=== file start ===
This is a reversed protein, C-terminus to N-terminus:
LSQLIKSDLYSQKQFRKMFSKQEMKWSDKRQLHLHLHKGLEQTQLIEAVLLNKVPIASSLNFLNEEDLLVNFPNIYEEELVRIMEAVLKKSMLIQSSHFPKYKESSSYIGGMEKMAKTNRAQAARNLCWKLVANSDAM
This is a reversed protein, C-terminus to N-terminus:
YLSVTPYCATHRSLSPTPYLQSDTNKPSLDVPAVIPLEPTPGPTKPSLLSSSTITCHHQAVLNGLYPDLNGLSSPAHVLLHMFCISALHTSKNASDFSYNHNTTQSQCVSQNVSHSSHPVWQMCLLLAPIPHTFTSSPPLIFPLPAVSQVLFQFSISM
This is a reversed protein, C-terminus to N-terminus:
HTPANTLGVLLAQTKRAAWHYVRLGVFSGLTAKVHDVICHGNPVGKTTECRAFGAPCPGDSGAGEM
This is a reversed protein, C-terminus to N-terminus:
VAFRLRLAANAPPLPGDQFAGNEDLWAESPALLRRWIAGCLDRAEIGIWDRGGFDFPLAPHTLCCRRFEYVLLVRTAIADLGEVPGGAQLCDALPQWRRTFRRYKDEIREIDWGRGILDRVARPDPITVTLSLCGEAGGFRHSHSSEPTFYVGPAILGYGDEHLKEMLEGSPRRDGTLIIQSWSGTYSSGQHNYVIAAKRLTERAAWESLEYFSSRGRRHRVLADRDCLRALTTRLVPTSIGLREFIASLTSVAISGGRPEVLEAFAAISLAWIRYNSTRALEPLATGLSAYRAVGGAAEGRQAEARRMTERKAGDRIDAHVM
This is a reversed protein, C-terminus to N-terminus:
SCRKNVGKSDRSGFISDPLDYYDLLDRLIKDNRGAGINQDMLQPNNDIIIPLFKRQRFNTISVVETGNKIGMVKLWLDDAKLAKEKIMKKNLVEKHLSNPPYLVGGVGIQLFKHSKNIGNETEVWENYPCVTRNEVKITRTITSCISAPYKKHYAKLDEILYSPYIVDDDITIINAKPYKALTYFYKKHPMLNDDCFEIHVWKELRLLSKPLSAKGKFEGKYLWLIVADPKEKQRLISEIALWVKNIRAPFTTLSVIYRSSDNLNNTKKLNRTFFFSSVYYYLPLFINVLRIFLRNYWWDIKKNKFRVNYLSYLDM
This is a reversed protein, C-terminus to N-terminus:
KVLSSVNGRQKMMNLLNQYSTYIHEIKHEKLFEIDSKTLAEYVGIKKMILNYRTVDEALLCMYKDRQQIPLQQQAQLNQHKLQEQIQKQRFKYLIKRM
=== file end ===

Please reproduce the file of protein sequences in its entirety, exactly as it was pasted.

This is a reversed protein, C-terminus to N-terminus:
LSQLIKSDLYSQKQFRKMFSKQEMKWSDKRQLHLHLHKGLEQTQLIEAVLLNKVPIASSLNFLNEEDLLVNFPNIYEEELVRIMEAVLKKSMLIQSSHFPKYKESSSYIGGMEKMAKTNRAQAARNLCWKLVANSDAM
This is a reversed protein, C-terminus to N-terminus:
YLSVTPYCATHRSLSPTPYLQSDTNKPSLDVPAVIPLEPTPGPTKPSLLSSSTITCHHQAVLNGLYPDLNGLSSPAHVLLHMFCISALHTSKNASDFSYNHNTTQSQCVSQNVSHSSHPVWQMCLLLAPIPHTFTSSPPLIFPLPAVSQVLFQFSISM
This is a reversed protein, C-terminus to N-terminus:
HTPANTLGVLLAQTKRAAWHYVRLGVFSGLTAKVHDVICHGNPVGKTTECRAFGAPCPGDSGAGEM
This is a reversed protein, C-terminus to N-terminus:
VAFRLRLAANAPPLPGDQFAGNEDLWAESPALLRRWIAGCLDRAEIGIWDRGGFDFPLAPHTLCCRRFEYVLLVRTAIADLGEVPGGAQLCDALPQWRRTFRRYKDEIREIDWGRGILDRVARPDPITVTLSLCGEAGGFRHSHSSEPTFYVGPAILGYGDEHLKEMLEGSPRRDGTLIIQSWSGTYSSGQHNYVIAAKRLTERAAWESLEYFSSRGRRHRVLADRDCLRALTTRLVPTSIGLREFIASLTSVAISGGRPEVLEAFAAISLAWIRYNSTRALEPLATGLSAYRAVGGAAEGRQAEARRMTERKAGDRIDAHVM
This is a reversed protein, C-terminus to N-terminus:
SCRKNVGKSDRSGFISDPLDYYDLLDRLIKDNRGAGINQDMLQPNNDIIIPLFKRQRFNTISVVETGNKIGMVKLWLDDAKLAKEKIMKKNLVEKHLSNPPYLVGGVGIQLFKHSKNIGNETEVWENYPCVTRNEVKITRTITSCISAPYKKHYAKLDEILYSPYIVDDDITIINAKPYKALTYFYKKHPMLNDDCFEIHVWKELRLLSKPLSAKGKFEGKYLWLIVADPKEKQRLISEIALWVKNIRAPFTTLSVIYRSSDNLNNTKKLNRTFFFSSVYYYLPLFINVLRIFLRNYWWDIKKNKFRVNYLSYLDM
This is a reversed protein, C-terminus to N-terminus:
KVLSSVNGRQKMMNLLNQYSTYIHEIKHEKLFEIDSKTLAEYVGIKKMILNYRTVDEALLCMYKDRQQIPLQQQAQLNQHKLQEQIQKQRFKYLIKRM